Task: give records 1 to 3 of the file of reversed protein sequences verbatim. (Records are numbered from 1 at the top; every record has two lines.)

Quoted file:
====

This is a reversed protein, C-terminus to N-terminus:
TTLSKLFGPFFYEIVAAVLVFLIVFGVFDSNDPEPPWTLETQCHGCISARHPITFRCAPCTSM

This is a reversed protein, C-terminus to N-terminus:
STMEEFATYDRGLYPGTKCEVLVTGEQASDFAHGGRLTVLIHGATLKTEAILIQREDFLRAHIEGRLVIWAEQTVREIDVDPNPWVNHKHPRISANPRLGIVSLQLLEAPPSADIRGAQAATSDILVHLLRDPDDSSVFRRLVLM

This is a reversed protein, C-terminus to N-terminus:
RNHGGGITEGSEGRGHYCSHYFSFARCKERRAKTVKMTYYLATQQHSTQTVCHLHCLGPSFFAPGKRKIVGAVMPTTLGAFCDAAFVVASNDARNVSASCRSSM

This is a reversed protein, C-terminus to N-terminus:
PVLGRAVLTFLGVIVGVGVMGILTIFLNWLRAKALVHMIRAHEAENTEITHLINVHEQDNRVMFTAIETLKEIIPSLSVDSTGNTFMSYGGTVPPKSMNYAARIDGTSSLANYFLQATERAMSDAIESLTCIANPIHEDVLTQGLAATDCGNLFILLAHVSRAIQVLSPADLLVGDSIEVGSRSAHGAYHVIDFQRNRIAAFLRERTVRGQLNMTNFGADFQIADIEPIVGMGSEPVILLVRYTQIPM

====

This is a reversed protein, C-terminus to N-terminus:
TTLSKLFGPFFYEIVAAVLVFLIVFGVFDSNDPEPPWTLETQCHGCISARHPITFRCAPCTSM

This is a reversed protein, C-terminus to N-terminus:
STMEEFATYDRGLYPGTKCEVLVTGEQASDFAHGGRLTVLIHGATLKTEAILIQREDFLRAHIEGRLVIWAEQTVREIDVDPNPWVNHKHPRISANPRLGIVSLQLLEAPPSADIRGAQAATSDILVHLLRDPDDSSVFRRLVLM

This is a reversed protein, C-terminus to N-terminus:
RNHGGGITEGSEGRGHYCSHYFSFARCKERRAKTVKMTYYLATQQHSTQTVCHLHCLGPSFFAPGKRKIVGAVMPTTLGAFCDAAFVVASNDARNVSASCRSSM